on the type of proposal that is
   undertaken.
Who is your audience?
   You
   Your supervisor
   Funding bodies
   Research committees                      What are they looking for?
   Research governance
    committees including ISR
    (what is this? click here to find out)
   Managers
   The ‘researched’ (ie your
    ‘subjects’)
     ISR- What are they looking for
     from my proposal?
     Primarily they are reviewing the scientific quality of the work.
1.    Has an area/problem/issue been identified?
2.    Is it significant?
3.    Is there a gap in current literature? Is the review
      extensive/informative/clear?
4.    What is the aim of the project? Does the research question
      follow? Is it clear, doable?
5.    Has the project been well planned? Is the design
      appropriate? Has reliability/validity/trustworthiness been
      considered?
6.    Has researcher bias been considered?
7.    Is the timescale well considered and practical?
8.    Has the funding for the project be adequately
      considered.Etc…
ISR- What are they looking for
from my proposal?
 9.  Does the researcher or project team have
     the appropriate qualifications to undertake
     the work?
 10. Does the researcher have the appropriate
     access to subjects?
 11. Are the information sheet/consent forms
     appropriate?
 12. Has data analysis been adequately
     considered?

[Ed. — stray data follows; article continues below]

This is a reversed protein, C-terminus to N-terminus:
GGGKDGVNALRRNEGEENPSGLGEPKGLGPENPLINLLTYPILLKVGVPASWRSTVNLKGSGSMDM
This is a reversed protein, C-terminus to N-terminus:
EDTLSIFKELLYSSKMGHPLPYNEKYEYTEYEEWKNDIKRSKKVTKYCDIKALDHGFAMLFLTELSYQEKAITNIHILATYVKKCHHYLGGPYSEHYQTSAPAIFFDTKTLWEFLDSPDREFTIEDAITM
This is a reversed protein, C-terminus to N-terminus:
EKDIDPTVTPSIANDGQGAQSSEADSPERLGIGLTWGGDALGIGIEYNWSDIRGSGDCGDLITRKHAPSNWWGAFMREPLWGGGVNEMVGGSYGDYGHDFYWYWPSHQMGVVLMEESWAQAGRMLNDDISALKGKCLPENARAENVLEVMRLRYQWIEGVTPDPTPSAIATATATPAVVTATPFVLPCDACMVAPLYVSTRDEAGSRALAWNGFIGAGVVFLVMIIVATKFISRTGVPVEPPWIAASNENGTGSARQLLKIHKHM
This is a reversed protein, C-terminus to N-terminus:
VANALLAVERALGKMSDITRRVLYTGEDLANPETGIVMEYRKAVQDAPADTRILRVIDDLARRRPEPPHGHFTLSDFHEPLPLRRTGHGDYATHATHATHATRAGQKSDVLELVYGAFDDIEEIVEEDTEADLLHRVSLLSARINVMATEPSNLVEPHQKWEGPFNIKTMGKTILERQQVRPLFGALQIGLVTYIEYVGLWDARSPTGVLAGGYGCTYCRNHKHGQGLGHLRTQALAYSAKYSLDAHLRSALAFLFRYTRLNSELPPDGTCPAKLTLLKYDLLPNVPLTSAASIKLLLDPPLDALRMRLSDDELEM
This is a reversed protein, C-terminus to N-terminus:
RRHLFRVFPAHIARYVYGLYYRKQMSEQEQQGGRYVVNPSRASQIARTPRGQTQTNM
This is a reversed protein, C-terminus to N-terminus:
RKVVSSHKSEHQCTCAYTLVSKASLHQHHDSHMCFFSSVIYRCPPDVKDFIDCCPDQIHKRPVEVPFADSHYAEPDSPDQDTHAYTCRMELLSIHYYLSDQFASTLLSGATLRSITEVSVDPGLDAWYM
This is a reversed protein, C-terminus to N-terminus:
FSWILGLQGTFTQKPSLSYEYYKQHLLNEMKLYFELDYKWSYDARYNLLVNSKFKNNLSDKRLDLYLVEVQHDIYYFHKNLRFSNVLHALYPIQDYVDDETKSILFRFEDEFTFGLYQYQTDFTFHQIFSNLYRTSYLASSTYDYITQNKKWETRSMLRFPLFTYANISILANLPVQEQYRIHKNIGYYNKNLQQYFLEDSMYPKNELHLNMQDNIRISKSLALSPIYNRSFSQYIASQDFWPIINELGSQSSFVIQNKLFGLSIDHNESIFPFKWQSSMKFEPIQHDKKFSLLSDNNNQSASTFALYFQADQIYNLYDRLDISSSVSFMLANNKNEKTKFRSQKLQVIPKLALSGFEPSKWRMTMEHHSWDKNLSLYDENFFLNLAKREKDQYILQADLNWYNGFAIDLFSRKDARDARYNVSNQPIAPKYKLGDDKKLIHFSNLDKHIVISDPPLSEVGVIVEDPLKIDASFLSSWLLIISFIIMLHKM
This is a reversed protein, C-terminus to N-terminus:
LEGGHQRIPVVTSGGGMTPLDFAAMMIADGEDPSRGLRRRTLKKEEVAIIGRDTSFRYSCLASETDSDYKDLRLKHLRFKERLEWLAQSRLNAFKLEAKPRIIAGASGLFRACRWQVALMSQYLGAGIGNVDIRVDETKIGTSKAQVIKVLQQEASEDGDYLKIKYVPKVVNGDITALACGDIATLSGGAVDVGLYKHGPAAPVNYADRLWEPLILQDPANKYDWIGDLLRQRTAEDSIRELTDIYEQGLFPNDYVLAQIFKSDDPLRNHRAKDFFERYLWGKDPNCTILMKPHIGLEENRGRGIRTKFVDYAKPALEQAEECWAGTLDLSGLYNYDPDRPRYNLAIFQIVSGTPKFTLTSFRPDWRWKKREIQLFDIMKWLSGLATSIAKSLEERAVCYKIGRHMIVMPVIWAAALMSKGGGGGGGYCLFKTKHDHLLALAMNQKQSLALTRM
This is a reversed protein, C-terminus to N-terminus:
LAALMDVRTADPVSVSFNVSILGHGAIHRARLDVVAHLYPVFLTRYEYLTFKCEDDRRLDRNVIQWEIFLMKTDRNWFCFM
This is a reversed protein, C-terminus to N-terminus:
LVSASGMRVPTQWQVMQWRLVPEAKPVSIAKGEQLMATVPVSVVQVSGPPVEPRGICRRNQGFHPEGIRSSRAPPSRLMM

What are the Ethics
Committee Looking for?
    How are participants to be recruited?
    How will safety of participants be assured?
    Is the design culturally sensitive?
    Are there opportunities for equality in recruitment?
    Confidentiality, anonymity
    Data protection
    User Involvement? This is crucial and it is worth
     considering user perspectives in the design stage as
     well as having user representation on the project
     team.
Funders- what do they look
for?
    Value for money- can your project produce
     results efficiently.
    Is the research topical and relevant within the
     current NHS/social care environment- political
     context? Does it fit with national research
     priorities? Mention the research priorities that
     fit with your project.
    Is it designed well? Scientific quality.
    Potential for follow on projects?
    What impact will the research have? Does it
     have the potential to change practice?
     Improve outcomes?
Funders- what do they look for?
contd


    Think about mentioning professional
     research priorities the SCoR have a list
     of current research priorities look at
     these and identify how your study fits
     with those listed.
    Also consider DoH research priorities,